Department of Health

Website of the Department of Health

Please note that this website has a UK government access keys system.

You are here:

Skill mix

Skill mix changes are becoming increasingly common within the NHS and social care and competence frameworks being developed by Skills for Health are supporting this.

For example, the Skills for Health NHS National Practitioner Programmes (in surgery, anaesthesia, critical care, endoscopy and medical care) will continue, hosted by Strategic Health Authorities until the national curriculum framework and regulatory arrangements are established. Large-scale workforce change schemes, based on the Accelerated Development Programmes and the more recent 'rapid roll-out' model for imaging services, will now be provided through NHS Employers. In 2005/06, these schemes will focus on roles in maternity, children's services and long-term conditions. In mental health a 'creating capable teams' methodology is to be published early in 2006 to facilitate a multi-disciplinary approach to 'New Ways of Working' and skill mix.

New ways of working are also being developed in mental health through the National Institute for Mental Health in England (NIMHE) and the Community Information Systems Project (CISP).


Multi-disciplinary team co-ordination
A new multi-disciplinary team (MDT) co-ordinator role has been introduced in the Royal Berkshire and Battle Hospital NHS Trust in Reading. The new post is already resulting in much smoother patient pathways and better transfer of information between cancer teams across the Trust.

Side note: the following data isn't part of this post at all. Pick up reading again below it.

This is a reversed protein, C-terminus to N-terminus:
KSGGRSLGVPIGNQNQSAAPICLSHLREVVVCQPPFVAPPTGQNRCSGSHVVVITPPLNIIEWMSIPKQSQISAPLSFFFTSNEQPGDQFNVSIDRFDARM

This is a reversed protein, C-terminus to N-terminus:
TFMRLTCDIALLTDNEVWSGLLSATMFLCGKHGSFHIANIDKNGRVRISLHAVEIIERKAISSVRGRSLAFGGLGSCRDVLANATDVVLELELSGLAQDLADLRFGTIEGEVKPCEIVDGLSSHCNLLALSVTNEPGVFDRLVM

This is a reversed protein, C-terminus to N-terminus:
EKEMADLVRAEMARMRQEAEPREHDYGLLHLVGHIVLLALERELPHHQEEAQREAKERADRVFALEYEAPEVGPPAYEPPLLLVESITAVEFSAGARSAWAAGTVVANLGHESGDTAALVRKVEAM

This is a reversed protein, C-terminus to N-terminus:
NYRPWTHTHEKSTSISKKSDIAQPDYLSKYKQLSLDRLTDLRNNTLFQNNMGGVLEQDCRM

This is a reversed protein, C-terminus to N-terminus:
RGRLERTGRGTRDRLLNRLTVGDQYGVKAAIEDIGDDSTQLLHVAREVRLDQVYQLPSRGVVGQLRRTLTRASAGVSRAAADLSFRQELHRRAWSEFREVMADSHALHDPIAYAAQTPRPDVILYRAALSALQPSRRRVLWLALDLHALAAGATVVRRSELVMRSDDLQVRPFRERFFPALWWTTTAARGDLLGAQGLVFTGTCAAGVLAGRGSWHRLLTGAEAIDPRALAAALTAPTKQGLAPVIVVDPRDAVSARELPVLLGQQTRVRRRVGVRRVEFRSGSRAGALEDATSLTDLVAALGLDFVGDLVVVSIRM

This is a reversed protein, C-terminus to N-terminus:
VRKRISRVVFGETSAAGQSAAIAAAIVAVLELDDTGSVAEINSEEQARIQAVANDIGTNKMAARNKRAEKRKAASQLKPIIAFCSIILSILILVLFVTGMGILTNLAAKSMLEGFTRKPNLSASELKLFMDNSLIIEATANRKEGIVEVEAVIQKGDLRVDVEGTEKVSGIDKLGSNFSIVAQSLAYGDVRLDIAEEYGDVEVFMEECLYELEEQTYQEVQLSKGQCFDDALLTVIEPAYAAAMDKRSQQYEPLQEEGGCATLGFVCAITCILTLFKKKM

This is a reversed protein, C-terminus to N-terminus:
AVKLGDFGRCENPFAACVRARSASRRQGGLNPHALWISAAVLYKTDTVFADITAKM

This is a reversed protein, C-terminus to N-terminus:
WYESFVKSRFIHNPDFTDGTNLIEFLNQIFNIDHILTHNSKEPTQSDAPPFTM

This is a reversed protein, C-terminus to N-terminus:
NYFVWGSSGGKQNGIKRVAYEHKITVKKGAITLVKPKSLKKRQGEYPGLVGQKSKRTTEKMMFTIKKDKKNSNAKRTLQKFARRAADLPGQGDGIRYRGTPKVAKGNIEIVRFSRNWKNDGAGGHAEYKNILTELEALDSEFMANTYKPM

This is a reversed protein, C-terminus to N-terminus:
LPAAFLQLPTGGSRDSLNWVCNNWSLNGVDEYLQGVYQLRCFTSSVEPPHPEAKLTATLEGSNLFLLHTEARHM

As one of the Trust's four full-time MDT co-ordinators, Juanita Asumda's main task is to ensure information and communications pass effectively between secondary and tertiary centres, where previously things may have been lost in the system and patient treatment delayed as a result.

 "A central part of my role involves tracking patient notes, checking appointments, history and waiting list data - ensuring that they are traceable at all times and returned without delaying patient care," says Juanita. "MDT co-ordinators also organise and attend MDT meetings where we ensure the correct patient information is available at the right time. This means informed decisions can be made about the best course of treatment for each patient and cancer waiting time targets are more likely to be met."

Access keys